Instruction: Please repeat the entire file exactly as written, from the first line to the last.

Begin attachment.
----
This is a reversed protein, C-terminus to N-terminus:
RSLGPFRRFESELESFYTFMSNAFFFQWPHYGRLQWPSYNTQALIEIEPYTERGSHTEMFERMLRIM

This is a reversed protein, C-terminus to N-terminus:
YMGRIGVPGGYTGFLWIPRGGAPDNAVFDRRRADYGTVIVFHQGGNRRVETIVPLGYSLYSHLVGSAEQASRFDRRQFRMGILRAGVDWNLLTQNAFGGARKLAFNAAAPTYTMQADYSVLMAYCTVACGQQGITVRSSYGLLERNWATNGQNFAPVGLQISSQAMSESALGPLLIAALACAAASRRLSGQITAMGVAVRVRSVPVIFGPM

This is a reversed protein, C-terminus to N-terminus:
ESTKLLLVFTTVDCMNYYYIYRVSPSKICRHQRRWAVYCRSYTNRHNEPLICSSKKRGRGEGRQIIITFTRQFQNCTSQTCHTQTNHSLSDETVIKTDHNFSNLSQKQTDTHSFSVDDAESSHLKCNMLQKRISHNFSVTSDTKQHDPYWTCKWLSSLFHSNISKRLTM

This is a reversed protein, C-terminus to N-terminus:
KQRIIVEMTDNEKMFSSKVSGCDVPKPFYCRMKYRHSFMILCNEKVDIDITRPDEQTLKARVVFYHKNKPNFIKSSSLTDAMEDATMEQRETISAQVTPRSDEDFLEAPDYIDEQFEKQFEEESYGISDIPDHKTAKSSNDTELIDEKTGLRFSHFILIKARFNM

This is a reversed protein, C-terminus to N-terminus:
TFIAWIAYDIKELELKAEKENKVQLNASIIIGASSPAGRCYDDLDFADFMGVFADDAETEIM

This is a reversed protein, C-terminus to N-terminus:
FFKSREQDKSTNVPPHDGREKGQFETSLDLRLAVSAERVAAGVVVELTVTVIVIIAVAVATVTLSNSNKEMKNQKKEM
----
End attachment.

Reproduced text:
This is a reversed protein, C-terminus to N-terminus:
RSLGPFRRFESELESFYTFMSNAFFFQWPHYGRLQWPSYNTQALIEIEPYTERGSHTEMFERMLRIM

This is a reversed protein, C-terminus to N-terminus:
YMGRIGVPGGYTGFLWIPRGGAPDNAVFDRRRADYGTVIVFHQGGNRRVETIVPLGYSLYSHLVGSAEQASRFDRRQFRMGILRAGVDWNLLTQNAFGGARKLAFNAAAPTYTMQADYSVLMAYCTVACGQQGITVRSSYGLLERNWATNGQNFAPVGLQISSQAMSESALGPLLIAALACAAASRRLSGQITAMGVAVRVRSVPVIFGPM

This is a reversed protein, C-terminus to N-terminus:
ESTKLLLVFTTVDCMNYYYIYRVSPSKICRHQRRWAVYCRSYTNRHNEPLICSSKKRGRGEGRQIIITFTRQFQNCTSQTCHTQTNHSLSDETVIKTDHNFSNLSQKQTDTHSFSVDDAESSHLKCNMLQKRISHNFSVTSDTKQHDPYWTCKWLSSLFHSNISKRLTM

This is a reversed protein, C-terminus to N-terminus:
KQRIIVEMTDNEKMFSSKVSGCDVPKPFYCRMKYRHSFMILCNEKVDIDITRPDEQTLKARVVFYHKNKPNFIKSSSLTDAMEDATMEQRETISAQVTPRSDEDFLEAPDYIDEQFEKQFEEESYGISDIPDHKTAKSSNDTELIDEKTGLRFSHFILIKARFNM

This is a reversed protein, C-terminus to N-terminus:
TFIAWIAYDIKELELKAEKENKVQLNASIIIGASSPAGRCYDDLDFADFMGVFADDAETEIM

This is a reversed protein, C-terminus to N-terminus:
FFKSREQDKSTNVPPHDGREKGQFETSLDLRLAVSAERVAAGVVVELTVTVIVIIAVAVATVTLSNSNKEMKNQKKEM